Sam Stephenson is a writer that has been studying the life and work of photographer W. Eugene Smith since 1997, leading to his directorship of the Jazz Loft Project at The Center for Documentary Studies at Duke University five years later. Among others, the JLP went on to win a prestigious ASCAP Deems Taylor Award in 2010 and was covered internationally. Stephenson’s two acclaimed books on Smith—Dream Street: W. Eugene Smith’s Pittsburgh Project (W.W. Norton, 2001) and The Jazz Loft Project: The Photographs and Tapes of W. Eugene Smith from 821 Sixth Avenue (Alfred A. Knopf, 2009)—will be followed by a digressive biography, Gene Smith’s Sink, forthcoming from Farrar, Straus and Giroux. In April 2013 Stephenson formed the Rock Fish Stew Institute of Literature and Materials, a new platform from which to perform documentary work. Rock Fish Stew’s inaugural project was Bull City Summer: A Season at the Ball Park, a season-long project to document the sights and sounds and stories at Durham Bulls Athletic Park, employing a team of writers, art photographers, and mixed-media artists. The Bull City Summer book was published by Daylight in 2014. Two exhibitions were installed at the North Carolina Museum of Art and the Contemporary Art Museum Raleigh. A Jazz Loft Project documentary film will premier in 2015, produced by WNYC in New York. To keep up with Stephenson’s latest writing, including regular offerings for Paris Review, go HERE.
Ivan Weiss is a documentarian and photographer based in Durham, NC. Weiss was part of the Bull City Summer team and directed an award-winning feature documentary exhibited at CAM Raleigh from May-August 2014. Recently, Weiss directed The Education of Ida Owens, chronicling the life of the first African-American woman to receive a Ph.D. from Duke University, which premiered at the Nasher Art Museum in May 2014. In May 2014, he completed an MA in visual communication at UNC-Chapel Hill, for which he received a Roy H. Park fellowship. He worked as a producer at Film@11 Media in New York, working on the films Haiti: Where Did the Money Go? and The Zeroes: The Decade Wall Street Went Insane. Previously, he received a Fulbright grant to explore life in post-Soviet Russia, after which he worked as a journalist covering the oil industry in Moscow. As an undergraduate at Haverford College, he double majored in English and Russian. Despite his Russian-sounding name, he grew up in Indianapolis, Indiana.
Kate Joyce is a regular Rock Fish Stew collaborator and consultant. A visual artist based in Chicago, Joyce was born and raised in Santa Fe, New Mexico. She studied photojournalism and sociology at San Francisco State University; Spanish in Guatemala and Chile; and documentary photography at the Center for Documentary Studies at Duke University. Between 2006 and 2009 she worked for the renowned architectural photography studio, Hedrich Blessing, as an apprentice, web designer and staff photographer. In 2010 she started Kate Joyce Studios and continues to work with clients on architectural and design projects.
In 2000, Joyce collaborated with Rebecca Solnit and Susan Schwartzenberg on their book Hollow City: The Siege of San Francisco and the Crisis of American Urbanism. Joyce also received a Lewis Hine Documentary Initiative Fellowship in 2003 and spent a year in Bloemfontein, South Africa, working on documentary projects with a local NGO.
Her work has appeared in The New Yorker, The Paris Review Daily, The Chicagoan, Architect Magazine and The New York Times. Her work also appears in the collections of The Museum of New Mexico and Duke University Perkins Library Special Collections & Rare Archive.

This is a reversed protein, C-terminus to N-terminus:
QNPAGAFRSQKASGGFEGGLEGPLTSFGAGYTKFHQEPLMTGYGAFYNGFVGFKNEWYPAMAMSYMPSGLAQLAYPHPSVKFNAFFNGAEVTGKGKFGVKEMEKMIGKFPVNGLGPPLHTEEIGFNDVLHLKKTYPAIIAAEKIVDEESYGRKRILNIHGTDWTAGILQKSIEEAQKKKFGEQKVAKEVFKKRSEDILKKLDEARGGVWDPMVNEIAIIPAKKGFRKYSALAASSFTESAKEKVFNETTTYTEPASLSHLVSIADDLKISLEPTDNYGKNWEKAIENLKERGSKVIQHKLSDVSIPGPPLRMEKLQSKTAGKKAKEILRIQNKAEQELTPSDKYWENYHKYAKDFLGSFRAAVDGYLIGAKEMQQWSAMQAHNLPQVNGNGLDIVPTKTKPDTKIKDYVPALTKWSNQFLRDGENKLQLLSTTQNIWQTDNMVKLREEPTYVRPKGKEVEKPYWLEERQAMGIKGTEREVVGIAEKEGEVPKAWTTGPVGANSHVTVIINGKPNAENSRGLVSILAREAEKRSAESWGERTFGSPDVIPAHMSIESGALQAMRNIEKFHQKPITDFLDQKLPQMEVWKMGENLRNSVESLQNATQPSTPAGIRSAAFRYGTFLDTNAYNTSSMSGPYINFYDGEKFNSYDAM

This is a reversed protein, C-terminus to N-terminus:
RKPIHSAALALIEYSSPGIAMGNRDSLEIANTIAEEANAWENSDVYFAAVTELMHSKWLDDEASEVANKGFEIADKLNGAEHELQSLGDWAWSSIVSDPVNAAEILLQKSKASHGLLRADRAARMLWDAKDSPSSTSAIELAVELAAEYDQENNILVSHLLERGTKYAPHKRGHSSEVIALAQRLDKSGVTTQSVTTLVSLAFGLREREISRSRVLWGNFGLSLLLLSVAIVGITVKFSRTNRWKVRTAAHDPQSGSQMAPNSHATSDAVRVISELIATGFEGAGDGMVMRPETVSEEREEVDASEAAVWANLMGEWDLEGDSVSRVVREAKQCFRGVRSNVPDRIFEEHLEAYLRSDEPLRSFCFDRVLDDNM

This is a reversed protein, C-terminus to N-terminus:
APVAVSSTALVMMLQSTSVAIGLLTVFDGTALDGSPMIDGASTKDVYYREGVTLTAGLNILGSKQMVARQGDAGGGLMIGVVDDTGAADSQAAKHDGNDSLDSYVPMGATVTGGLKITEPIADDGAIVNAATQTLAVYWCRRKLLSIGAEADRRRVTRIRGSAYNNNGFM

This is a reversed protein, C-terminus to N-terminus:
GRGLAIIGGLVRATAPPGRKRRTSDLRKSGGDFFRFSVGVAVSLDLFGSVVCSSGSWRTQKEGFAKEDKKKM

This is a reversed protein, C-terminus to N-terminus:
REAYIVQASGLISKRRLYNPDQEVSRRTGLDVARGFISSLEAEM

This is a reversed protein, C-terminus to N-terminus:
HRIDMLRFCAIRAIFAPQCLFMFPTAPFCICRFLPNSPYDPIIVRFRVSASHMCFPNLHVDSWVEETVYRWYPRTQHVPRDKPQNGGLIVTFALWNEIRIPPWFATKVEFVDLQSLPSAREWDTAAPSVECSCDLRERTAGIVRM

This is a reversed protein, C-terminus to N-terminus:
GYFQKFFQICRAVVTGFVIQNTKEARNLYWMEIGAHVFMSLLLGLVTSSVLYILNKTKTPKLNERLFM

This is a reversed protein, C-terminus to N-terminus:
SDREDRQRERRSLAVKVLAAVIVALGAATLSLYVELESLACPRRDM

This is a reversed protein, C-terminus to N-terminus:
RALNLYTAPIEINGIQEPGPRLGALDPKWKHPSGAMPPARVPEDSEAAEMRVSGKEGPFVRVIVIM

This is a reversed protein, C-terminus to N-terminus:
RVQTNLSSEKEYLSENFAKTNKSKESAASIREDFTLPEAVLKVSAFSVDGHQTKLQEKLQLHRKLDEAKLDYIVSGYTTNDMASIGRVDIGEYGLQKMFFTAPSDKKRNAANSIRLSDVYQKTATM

Emma D. Miller
Emma D. Miller is a Rock Fish Stew collaborator. A writer, producer, and arts administrator, she has worked with National Public Radio, PBS’s POV, and WNYC’s Studio 360, and she has contributed to NPR.org, North Carolina Public Radio, INDY Week, and others. Miller coordinated and contributed writing to Bull City Summer, Rock Fish Stew’s inaugural project. She holds a certificate from the Center for Documentary Studies and a degree in cultural anthropology from Duke University, where she was a Robertson Scholar. Currently, Miller serves as programming coordinator for the Full Frame Documentary Film Festival, where she works with submissions for the Oscar-qualifying international festival and manages the film selection process, print traffic, juries, and awards. Follow her on Twitter at @emmadmiller.
An active member of the Society for Photographic Education, Malina received the 2013 Jeannie Pearce Award for Innovations in Imaging. Chavez received her MFA from Duke University’s Experimental and Documentary Arts program and graduated cum laude with a Bachelor of Science in Photography from Middle Tennessee State University. She works in photographic arts (including digital and historic processes, street photography, photojournalism and archival restoration) as well as experimental film and video. Her work has been shown at SPE National Headquarters, Johalla Projects for Filter Photo’s Archetype Drift, the North Carolina Museum of Art, the online and catalogue editions in The Kiernan Gallery, and the Chianciano Art Museum in Italy. You can find out more about her work at malinachavez.com
Chris is a music and media production undergraduate at UNC-Chapel Hill. He is a saxophone player with varying career interests in live music, performing arts administration, and video and audio production. In the past, his other work experience has included Jazz at Lincoln Center, the Newport Festivals Foundation, and Carolina Performing Arts.
A Connecticut native, Dan is a writer and arts administrator, currently living in New York City. He likes bleak existentialist cinema and bubblegum dance music. As an undergraduate at Duke, he wrote a small book of poems inspired by a drawing by Matisse.